The levelized cost of energy (LCOE) for solar and wind power continues to decline and has already reached parity with wholesale power prices in California, China and parts of Europe, according to the latest report from business intelligence company BloombergNEF (BNEF).
According to BNEF’s global benchmark, the cost of electricity produced by solar and onshore wind projects stands at $51 and $47/MWh, respectively – down 11% for solar and 6% for onshore wind from six months ago. Cheaper equipment costs are the main driver behind the latest price falls. The offshore wind LCOE benchmark sits at $78/MWh, down 32% from last year.
BNEF analysts estimate some of the cheapest solar projects financed recently will be able to achieve an LCOE of $27-36/MWh, assuming competitive returns for equity investors are factored in. Such generation facilities can be found in India, Chile and Australia.
China’s grid parity push
In China, the capital expenditure for utility scale PV plants has fallen 11% in six months, to hit $570,000 per megawatt, BNEF reported. The study’s authors say the downturn in Chinese installations since Beijing announced an intent to cut back public solar subsidies at the end of May last year has left developers and engineering, procurement and construction services providers scrambling for business, with an inevitable downward pressure on capital expenditure costs. In the first six months of the year, China deployed only around 11 GW of new PV generation capacity and hopes for an end-of-year rally increasingly appear to have been misplaced.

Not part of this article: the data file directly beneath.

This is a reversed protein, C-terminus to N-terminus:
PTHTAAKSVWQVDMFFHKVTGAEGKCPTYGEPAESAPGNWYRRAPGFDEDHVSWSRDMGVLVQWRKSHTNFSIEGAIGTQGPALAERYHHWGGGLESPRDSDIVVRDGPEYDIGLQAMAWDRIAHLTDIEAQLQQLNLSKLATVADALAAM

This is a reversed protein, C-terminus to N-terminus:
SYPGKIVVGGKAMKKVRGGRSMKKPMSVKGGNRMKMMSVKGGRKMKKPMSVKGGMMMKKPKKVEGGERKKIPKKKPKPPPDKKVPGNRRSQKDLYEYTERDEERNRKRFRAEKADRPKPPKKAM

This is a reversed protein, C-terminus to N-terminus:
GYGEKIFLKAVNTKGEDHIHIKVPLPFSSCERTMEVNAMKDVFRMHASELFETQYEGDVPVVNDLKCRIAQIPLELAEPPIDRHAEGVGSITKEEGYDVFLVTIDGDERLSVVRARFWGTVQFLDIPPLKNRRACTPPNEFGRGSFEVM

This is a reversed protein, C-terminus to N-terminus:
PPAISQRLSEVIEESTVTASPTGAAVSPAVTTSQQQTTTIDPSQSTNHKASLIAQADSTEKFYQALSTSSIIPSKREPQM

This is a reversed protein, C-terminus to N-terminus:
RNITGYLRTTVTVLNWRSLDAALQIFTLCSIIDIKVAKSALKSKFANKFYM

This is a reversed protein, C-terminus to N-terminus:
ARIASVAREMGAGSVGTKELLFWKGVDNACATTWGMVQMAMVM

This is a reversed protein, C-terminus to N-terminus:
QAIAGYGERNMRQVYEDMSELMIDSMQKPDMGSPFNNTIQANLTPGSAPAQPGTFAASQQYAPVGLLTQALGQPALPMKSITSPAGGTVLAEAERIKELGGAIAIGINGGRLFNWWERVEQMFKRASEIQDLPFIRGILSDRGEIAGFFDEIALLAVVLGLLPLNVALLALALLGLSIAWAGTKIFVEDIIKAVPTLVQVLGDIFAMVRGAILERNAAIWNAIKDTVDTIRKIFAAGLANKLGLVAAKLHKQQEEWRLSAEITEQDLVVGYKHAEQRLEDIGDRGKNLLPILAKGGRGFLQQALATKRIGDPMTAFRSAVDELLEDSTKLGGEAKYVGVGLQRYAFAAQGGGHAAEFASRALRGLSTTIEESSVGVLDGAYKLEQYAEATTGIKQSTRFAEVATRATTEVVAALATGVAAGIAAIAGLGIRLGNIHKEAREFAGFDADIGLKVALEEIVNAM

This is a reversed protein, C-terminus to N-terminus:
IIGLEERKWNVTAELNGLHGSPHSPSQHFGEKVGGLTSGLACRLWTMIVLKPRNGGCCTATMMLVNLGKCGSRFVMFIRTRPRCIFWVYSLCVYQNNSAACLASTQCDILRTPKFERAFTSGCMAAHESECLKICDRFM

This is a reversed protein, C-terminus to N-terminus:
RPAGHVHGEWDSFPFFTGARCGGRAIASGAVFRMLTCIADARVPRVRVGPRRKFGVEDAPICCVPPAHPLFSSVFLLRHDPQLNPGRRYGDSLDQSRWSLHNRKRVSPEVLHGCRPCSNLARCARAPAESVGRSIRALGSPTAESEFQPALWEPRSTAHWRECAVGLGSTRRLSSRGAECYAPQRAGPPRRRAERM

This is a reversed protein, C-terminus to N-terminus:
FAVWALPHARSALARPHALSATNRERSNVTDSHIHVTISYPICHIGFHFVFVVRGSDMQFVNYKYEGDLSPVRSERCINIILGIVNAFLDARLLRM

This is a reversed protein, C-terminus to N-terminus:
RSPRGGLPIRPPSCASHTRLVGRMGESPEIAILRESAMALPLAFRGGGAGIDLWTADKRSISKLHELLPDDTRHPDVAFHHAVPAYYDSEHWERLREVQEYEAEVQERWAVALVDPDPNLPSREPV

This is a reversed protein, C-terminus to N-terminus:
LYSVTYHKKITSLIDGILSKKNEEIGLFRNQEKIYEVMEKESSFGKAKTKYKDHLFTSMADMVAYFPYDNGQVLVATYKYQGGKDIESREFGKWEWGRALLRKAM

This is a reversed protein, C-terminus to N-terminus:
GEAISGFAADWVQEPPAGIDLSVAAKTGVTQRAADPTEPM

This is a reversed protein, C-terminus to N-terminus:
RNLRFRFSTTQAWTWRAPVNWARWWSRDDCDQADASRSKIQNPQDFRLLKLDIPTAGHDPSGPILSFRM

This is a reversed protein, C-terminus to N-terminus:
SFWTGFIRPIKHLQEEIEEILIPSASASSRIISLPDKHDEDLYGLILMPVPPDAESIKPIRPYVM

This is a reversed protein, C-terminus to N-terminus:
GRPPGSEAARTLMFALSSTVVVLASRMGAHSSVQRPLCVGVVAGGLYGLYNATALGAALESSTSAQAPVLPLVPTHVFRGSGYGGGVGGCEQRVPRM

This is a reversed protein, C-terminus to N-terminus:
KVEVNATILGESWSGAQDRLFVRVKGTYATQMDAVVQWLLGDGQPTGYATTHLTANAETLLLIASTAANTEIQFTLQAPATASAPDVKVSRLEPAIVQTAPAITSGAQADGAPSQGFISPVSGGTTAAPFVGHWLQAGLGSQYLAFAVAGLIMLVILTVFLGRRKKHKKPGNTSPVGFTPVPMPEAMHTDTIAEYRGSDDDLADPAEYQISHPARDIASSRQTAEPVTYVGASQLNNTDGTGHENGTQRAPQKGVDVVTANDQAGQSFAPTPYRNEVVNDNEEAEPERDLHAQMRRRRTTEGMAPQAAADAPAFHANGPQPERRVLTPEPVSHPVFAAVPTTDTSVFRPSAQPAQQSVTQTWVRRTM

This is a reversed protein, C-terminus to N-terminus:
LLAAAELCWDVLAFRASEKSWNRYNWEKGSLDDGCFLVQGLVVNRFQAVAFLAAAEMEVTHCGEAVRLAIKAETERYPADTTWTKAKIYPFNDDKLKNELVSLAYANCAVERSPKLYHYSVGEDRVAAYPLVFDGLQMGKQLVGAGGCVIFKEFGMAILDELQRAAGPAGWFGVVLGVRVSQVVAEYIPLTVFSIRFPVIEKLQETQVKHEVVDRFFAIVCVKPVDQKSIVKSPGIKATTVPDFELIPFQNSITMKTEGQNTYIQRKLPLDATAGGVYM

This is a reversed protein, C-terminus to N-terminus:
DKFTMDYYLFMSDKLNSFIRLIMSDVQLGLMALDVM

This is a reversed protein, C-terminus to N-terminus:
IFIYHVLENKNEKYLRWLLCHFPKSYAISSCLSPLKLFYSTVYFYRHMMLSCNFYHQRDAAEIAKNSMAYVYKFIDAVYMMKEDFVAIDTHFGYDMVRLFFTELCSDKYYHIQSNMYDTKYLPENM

Meanwhile, the country’s grid-parity solar push has intensified. Under the nation’s new solar policy, the world’s biggest PV market removed limits on non centrally-subsidized PV projects across 12 provinces and parts of three others. The authorities have revealed details of almost 15 GW of ‘grid parity’ projects already, albeit not expected to come online until 2020-23.
The grid parity projects are not entirely free of public support as land use fees have been reduced or waived in several instances. Grid operators have also been ordered to offer priority dispatch for power generated by grid-parity projects; to ensure electricity off-takers for such power; and to offer fixed-payment power purchase agreements of at least 20 years’ duration.
Average electricity prices for energy generated by new solar and onshore wind plants have reached parity with average wholesale prices in California and parts of Europe, claim the BNEF analysts. In China, the levelized cost of such energy is now below the average regulated coal power price, the reference price tag in the country.
“This is a three-stage process,” said Tifenn Brandily, an associate in BNEF’s energy economics team and the report’s author. He said phase one concerned the electricity generated by new solar and wind projects becoming cheaper than that produced by new coal and gas plants. In phase two, renewable energy reaches parity with power generated by legacy fossil fuel plants and in phase three, clean energy becomes cheaper than that produced by existing thermal plants. “Our analysis shows that phase one has now been reached for two-thirds of the global population,” said Brandly. “Phase two started with California, China and parts of Europe. We expect phase three to be reached on a global scale by 2030.”
Analysis produced by Bermuda-based asset management company Lazard last year demonstrated building new solar and wind plants is in some cases already cheaper than running existing fossil fuel and nuclear facilities.
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